Annual dental care is a vital part of your horse’s overall health, comfort, performance, and longevity.

Book An Appointment

Keeping Your Horse's Teeth Healthy

Horses can suffer from dental disorders that can impact their ability to eat and perform at optimal efficiency.

Horses should have their first dental exam and powerfloat at 2 years old followed by an annual exam every year after. Young horses that are growing, older horses over the age of 20, or those prone to dental issues may need to be seen more often. Sharp enamel points occur on most horses teeth over time due to uneven wear and grinding. Floating (filing or rasping) removes these sharp enamel points to prevent pain and ulcerations of the cheeks, gums, and tongue

With the advent of motorized dental equipment and the exciting advances in equine dentistry, veterinarians are now even better equipped to meet all of your horse’s dental needs.

Sedation and full-mouth speculums allow our veterinarians to perform thorough examinations and provide any necessary treatment, all while putting your horse's safety and comfort first.

Equine Dentistry, Stillwater Vets

Equine Dental Care & Exams

Our veterinarians can perform full equine dental services both at our facility and on your farm.

  • Symptoms

    If you notice any of the following symptoms in your horse, it's time for a dental appointment.

    • Dropping feed
    • Abnormal chewing motions while eating
    • Head tossing while riding
    • Weight loss
    • “Quidding” or dropping wads of grass or hay
    • Nasal discharge with a foul odor
    • Poorly digested feed in manure
    • Feed packing within cheeks
    • Choke episode
    Contact Us to Book a Dental Checkup
  • Assessment

    An equine dental appointment starts with the veterinarian gathering a history of your horse.

    An oral exam will be performed under sedation for both your horses comfort and to allow for an in-depth examination.

  • Treatment

    Horse's teeth can become worn in a way that leads to imbalances on the molar surface, sharp enamel points or abnormal incisor wear patterns. The treatment is a procedure called 'floating'.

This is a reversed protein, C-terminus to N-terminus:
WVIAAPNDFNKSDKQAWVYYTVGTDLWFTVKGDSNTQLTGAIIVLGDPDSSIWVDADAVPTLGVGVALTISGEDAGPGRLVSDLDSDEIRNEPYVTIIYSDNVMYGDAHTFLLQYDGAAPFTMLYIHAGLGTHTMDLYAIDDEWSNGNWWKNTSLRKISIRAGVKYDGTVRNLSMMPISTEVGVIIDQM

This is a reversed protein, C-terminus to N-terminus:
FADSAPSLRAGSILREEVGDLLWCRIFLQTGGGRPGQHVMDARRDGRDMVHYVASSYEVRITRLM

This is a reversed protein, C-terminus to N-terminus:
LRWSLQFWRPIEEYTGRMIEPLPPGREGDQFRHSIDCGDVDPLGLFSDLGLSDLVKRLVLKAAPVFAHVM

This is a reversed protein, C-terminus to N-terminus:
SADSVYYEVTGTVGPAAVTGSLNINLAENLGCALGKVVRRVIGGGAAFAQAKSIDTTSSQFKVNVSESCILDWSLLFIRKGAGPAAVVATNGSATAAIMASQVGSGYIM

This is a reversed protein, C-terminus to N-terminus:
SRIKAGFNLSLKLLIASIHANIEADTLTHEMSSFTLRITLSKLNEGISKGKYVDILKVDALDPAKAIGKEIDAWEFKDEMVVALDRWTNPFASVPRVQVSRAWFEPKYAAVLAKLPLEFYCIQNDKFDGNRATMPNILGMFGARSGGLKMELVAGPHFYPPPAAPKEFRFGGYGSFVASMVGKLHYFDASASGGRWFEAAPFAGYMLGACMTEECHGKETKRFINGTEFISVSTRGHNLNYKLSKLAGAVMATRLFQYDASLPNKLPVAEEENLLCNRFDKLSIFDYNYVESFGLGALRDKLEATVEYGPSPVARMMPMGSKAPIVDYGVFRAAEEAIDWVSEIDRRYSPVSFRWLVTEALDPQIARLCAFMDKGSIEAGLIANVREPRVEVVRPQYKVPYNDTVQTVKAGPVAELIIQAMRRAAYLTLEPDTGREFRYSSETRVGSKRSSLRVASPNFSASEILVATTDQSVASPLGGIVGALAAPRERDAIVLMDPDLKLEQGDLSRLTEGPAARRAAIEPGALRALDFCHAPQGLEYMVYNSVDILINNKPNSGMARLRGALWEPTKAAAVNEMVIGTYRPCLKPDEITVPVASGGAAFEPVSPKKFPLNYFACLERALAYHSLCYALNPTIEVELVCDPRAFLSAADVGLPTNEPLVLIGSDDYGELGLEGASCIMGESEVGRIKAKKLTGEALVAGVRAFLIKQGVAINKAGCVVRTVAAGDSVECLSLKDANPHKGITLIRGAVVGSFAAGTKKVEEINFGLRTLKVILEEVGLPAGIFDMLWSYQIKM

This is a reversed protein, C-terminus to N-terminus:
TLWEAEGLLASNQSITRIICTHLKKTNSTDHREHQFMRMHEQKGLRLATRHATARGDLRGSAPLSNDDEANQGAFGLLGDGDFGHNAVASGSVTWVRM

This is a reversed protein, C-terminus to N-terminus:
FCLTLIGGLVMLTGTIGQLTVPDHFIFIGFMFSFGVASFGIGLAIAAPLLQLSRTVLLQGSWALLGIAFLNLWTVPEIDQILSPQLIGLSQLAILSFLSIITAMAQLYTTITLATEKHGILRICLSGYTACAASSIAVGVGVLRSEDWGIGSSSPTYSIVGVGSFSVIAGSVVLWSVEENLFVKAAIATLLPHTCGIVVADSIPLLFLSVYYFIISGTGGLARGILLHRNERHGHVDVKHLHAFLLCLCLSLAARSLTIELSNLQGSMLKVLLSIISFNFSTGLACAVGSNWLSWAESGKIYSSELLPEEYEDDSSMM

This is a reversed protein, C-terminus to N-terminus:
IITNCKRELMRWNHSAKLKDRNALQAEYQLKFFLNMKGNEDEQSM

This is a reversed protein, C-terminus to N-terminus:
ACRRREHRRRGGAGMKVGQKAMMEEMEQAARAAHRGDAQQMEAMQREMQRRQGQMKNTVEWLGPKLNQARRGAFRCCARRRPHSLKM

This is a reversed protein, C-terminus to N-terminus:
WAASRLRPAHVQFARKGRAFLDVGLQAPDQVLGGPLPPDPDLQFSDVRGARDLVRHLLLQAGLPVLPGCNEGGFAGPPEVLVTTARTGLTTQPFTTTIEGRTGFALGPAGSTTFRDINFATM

During a powerfloat the veterinarian will use a float to grind the teeth in specific spots to either adjust the alignment of the mouth or to reduce sharp or protruding points in the teeth.

  • Prevention

    Providing your horse's diet from a feed pan on the ground is an excellent way to help them wear their teeth properly. When a horse lowers their head below the withers their lower jaw slides forward and facilitates front-to-back grinding in addition to their natural side-to-side chewing motion. If you have an older horse, they may require special attention with their diet, especially if they are missing teeth and struggle to break down long fiber. Fiber in the form of a soaked hay pellet offers a good solution in such cases but speak to your veterinarian about any concerns you may have.

FAQs About Horse Dental Care

  • Why do horses need yearly dental exams?

    Your horse's front teeth function to bite off forage, while the premolars and molars grind the feed so it can be digested. Horses have all of their permanent adult teeth by age 5. However, horses' teeth are constantly erupting throughout their lives. The silica and fiber in the horse's diet constantly wear the teeth down.

    Problems may arise as the teeth wear. The teeth are slightly offset, which can lead to the development of sharp ridges, ramps, and hooks as the teeth erupt. If not addressed, these can lead to problems chewing and processing food and even weight loss. Improperly chewed feed can lead to choke and colic. Furthermore, any of the above-mentioned ridges, ramps, and hooks may affect your horse’s response to the bit.

    As your horse ages, his or her teeth are constantly changing. Teeth should be checked for sharp points on at least an annual, but preferably a bi-annual, basis.

  • What long-term problems can poor oral health potentially cause in my horse?

    Serious dental conditions can develop, such as tooth root abscess extremely long hooks or overgrowths on the cheek teeth, and lost or fractured teeth. These conditions may require advanced dental care and/or extraction.

  • How can I keep an eye on my horse's dental health?

    We recommend an in-depth, sedated oral exam at least once a year in two-year-olds and older.

  • How often do horses need their teeth floated?

    The answer to this question will differ depending on your horse's age.

    • Foals & Yearlings: Check teeth periodically for congenital abnormalities
    • Yearlings: At their first complete dental exam
    • 2-5 Years Old: Every six months
    • 6-17 Years Old: At least once per year depending on wear patterns
    • 17-20 Years Old: Annually
    • 20+ Years Old: Annual exams, floating might not be necessary

« Go Back